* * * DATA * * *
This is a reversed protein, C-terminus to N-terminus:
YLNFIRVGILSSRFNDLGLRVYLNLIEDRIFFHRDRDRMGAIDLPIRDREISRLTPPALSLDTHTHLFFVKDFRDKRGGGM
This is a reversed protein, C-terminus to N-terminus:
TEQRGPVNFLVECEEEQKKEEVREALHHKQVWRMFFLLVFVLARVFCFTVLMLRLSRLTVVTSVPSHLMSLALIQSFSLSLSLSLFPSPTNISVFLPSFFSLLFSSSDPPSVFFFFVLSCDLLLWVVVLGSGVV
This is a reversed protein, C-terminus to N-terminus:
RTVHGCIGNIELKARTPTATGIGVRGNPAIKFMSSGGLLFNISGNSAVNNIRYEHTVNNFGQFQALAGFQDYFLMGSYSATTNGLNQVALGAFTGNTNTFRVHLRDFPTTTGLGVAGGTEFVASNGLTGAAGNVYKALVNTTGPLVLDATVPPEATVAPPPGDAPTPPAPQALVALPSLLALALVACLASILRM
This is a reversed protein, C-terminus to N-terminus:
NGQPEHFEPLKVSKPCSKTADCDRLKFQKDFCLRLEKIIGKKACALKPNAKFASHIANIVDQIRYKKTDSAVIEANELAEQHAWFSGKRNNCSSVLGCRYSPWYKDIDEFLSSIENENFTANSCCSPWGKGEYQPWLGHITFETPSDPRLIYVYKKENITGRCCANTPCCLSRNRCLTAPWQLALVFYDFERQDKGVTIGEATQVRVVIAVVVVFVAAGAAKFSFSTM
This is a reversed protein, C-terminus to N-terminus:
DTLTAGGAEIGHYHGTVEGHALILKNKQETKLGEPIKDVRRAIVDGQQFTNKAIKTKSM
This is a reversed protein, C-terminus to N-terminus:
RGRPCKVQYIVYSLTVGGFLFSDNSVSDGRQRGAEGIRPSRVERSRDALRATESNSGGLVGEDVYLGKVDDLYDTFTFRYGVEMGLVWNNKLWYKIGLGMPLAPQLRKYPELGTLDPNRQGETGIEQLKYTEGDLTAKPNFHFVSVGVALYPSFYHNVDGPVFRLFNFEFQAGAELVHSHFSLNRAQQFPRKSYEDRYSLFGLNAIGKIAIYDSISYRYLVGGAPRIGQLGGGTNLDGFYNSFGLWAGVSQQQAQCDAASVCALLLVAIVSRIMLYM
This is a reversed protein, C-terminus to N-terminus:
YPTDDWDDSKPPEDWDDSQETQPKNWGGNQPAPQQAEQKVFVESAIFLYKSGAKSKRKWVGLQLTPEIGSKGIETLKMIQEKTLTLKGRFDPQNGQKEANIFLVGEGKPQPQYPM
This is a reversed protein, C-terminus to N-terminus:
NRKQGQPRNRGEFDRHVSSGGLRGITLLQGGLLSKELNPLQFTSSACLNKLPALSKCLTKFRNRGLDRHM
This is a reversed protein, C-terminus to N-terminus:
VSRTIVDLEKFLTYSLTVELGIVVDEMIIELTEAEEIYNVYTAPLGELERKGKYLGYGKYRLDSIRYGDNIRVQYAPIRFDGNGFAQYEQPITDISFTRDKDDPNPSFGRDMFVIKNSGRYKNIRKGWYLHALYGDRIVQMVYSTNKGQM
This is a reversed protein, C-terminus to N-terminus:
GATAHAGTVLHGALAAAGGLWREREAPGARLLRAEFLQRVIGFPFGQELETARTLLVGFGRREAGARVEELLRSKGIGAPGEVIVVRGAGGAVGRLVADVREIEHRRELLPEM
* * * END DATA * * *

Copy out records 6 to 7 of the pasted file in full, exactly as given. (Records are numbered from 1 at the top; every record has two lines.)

This is a reversed protein, C-terminus to N-terminus:
RGRPCKVQYIVYSLTVGGFLFSDNSVSDGRQRGAEGIRPSRVERSRDALRATESNSGGLVGEDVYLGKVDDLYDTFTFRYGVEMGLVWNNKLWYKIGLGMPLAPQLRKYPELGTLDPNRQGETGIEQLKYTEGDLTAKPNFHFVSVGVALYPSFYHNVDGPVFRLFNFEFQAGAELVHSHFSLNRAQQFPRKSYEDRYSLFGLNAIGKIAIYDSISYRYLVGGAPRIGQLGGGTNLDGFYNSFGLWAGVSQQQAQCDAASVCALLLVAIVSRIMLYM
This is a reversed protein, C-terminus to N-terminus:
YPTDDWDDSKPPEDWDDSQETQPKNWGGNQPAPQQAEQKVFVESAIFLYKSGAKSKRKWVGLQLTPEIGSKGIETLKMIQEKTLTLKGRFDPQNGQKEANIFLVGEGKPQPQYPM